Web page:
July 30, 2005
New report on "Race and Incarceration in Delaware"
A new study entitled "Race and Incarceration in Delaware: A Preliminary Consideration" (available here) provides a sobering view of the scope of imprisonment and its racial dynamics in the First State. This article provides a summary of the report, and here are some passages from the report's preface:
The United States has world’s highest incarceration rate. Delaware, the second smallest state, enjoys the dubious distinction of having one of the highest incarceration rates of any of the 50 states in America. More important, the scales of justice in Delaware weigh far more heavily on African Americans than similarly situated Whites....
In Delaware, Blacks represent:
- 20% of the general population;
- 42% of those arrested for criminal offenses;
- 64% of the prison population; and
- 86.8% of those incarcerated for drug offenses.
This is not, as many assume, attributable to a higher incidence of criminal behavior among Blacks. The national data shows that Non-whites are statistically more likely to be imprisoned because they are more likely to be arrested than Whites. Much of this appears to be attributable to the "war on drugs." Studies have consistently shown that Whites use drugs at rates comparable to Blacks, which makes them the vast majority of illicit drug users. White drug dealers far outnumber Black dealers. Yet, of those incarcerated for drug charges in Delaware, Blacks represent 86.8 percent of those sentenced to prison terms for drug offenses.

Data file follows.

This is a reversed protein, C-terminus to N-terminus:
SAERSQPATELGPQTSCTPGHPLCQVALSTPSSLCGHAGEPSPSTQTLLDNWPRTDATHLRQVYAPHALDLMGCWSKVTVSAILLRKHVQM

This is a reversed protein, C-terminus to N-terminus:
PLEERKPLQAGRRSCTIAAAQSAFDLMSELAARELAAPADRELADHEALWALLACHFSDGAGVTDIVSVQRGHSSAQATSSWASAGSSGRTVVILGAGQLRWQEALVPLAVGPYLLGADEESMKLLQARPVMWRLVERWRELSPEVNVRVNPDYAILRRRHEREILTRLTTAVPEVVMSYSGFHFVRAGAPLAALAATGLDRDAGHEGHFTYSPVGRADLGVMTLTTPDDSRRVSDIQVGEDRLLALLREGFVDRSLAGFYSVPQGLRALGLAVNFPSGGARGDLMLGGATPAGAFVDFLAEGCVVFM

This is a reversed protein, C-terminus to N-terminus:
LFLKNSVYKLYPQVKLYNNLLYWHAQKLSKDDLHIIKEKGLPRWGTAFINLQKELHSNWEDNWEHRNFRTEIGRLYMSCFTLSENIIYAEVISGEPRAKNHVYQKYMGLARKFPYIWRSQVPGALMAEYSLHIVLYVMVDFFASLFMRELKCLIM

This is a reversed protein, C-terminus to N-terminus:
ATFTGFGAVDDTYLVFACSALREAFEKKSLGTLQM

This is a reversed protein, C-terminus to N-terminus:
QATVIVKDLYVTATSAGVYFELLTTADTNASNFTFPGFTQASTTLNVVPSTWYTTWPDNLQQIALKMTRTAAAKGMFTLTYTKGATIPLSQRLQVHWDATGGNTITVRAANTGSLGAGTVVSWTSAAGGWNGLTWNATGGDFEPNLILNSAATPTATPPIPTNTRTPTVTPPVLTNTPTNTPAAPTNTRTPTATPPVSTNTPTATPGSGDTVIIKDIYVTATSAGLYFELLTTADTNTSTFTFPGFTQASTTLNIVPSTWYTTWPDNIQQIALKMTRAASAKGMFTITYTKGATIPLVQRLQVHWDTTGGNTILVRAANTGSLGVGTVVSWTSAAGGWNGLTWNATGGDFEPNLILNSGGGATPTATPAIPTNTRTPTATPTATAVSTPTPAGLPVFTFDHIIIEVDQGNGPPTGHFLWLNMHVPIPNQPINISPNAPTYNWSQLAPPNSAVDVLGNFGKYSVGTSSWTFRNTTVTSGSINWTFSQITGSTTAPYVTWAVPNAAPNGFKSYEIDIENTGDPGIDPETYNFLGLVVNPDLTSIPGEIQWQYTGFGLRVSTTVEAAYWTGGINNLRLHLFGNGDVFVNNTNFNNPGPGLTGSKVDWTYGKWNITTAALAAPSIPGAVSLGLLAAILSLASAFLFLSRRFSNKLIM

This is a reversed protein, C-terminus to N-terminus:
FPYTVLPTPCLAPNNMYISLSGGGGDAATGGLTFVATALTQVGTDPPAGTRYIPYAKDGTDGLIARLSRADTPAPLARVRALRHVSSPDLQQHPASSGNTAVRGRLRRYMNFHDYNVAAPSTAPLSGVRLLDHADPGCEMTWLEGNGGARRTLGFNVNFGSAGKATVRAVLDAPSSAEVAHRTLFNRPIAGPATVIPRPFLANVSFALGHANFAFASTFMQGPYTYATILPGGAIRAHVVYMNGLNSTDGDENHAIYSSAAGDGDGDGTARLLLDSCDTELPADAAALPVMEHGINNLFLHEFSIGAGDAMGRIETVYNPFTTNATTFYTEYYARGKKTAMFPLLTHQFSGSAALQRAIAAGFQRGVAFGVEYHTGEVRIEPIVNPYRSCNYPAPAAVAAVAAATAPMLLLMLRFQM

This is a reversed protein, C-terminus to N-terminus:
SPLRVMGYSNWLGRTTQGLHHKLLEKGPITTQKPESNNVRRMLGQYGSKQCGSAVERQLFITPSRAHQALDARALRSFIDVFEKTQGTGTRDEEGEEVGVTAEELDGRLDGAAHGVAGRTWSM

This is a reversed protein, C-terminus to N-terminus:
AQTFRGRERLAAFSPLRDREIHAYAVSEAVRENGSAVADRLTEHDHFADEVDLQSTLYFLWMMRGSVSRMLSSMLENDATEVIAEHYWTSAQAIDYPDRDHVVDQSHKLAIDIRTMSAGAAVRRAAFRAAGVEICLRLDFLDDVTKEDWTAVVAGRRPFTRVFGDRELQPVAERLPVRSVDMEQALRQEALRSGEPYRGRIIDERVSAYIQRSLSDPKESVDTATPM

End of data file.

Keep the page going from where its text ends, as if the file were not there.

July 30, 2005 at 06:59 PM | Permalink
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I looked over the Delaware report, and while the racial disproportion of Delaware inmates is certainly troublesome, the primary explanation for it suggested in the report doesn't withstand examination. The report suggests that a major cause for the disproportion is disparate treatment of AFrican-American drug defendants -- the theory being that African-Americans commit drug offenses at a rate no different than whites, yet are arrested and imprisoned for drug offenses at much higher rates than whites. Even assuming this to be true, it doesn't explain the racial makeup of Delaware prisons because, according to the report itself (see page 12), only about 15% of the Delaware prison population (1033 out of about 6300) is serving time for drugs. Whatever the full explanation for the racial composition of Delaware prisons may be, this report hasn't begun to identify it.
Posted by: Frank Bowman | Aug 1, 2005 11:12:18 AM
Thanks, Frank, for the substantive analysis of the report. I'm not sure if your insight is comforting or discomforting, though I am sure a lot more work should be done on all racial sentencing issues.
Posted by: Doug B. | Aug 1, 2005 12:26:47 PM
Posted by: | Oct 14, 2008 9:17:29 PM